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Gene therapy is an experimental technique performed by replacing a mutated gene with a healthy copy of the gene as an alternative to surgery or medications. It is designed to make a beneficial protein or introduce new genes to mutated cells to compensate for a patient's...


Though still experimental, gene therapy fixes genetic defects and potentially reduces the need for drugs, radiation or surgical intervention. Replacing bad genes with good ones may eventually cure Parkinson’s, Alzheimer’s, cancer and many other diseases.


According to Genetics Home Reference, gene therapy requires the use of healthy genes to treat illnesses. Instead of a person undergoing surgery, genes are introduced to a patient's body to replace corrupted DNA. Another method is to inactivate negative genes instead of ...


Highly active antiretroviral therapy, or HAART, is a treatment for HIV-infected people that consists of at least three drugs that suppress HIV replication, according to the World Health Organization. HAART tends to use three drugs specifically to lower the risk of the v...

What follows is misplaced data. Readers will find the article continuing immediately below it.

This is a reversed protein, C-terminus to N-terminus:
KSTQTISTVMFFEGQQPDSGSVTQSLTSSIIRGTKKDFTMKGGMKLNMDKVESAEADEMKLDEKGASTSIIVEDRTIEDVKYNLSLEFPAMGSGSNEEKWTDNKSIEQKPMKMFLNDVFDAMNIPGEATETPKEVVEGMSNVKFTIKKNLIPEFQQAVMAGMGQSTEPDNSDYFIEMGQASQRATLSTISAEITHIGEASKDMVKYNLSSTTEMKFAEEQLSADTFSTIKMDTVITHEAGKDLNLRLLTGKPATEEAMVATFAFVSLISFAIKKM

Human Immunodeficiency Virus is a disease that attacks the human immune system. HIV uses human T-Cells and CD4 cells to reproduce, which eventually destroys those cells and destroys the immune system, reports the AIDS website.


The human immunodeficiency virus, or HIV, is transmitted through sex with an infected person, blood transfusions and sharing needles. A mother with HIV can pass the virus to her child through pregnancy and breastfeeding.


According to Mayo Clinic, there is not a safe and effective cure for human immunodeficiency virus as of 2014; however, there are medications that can greatly slow the progression of the disease. HIV impedes the body's ability to fight disease-causing organisms by damagi...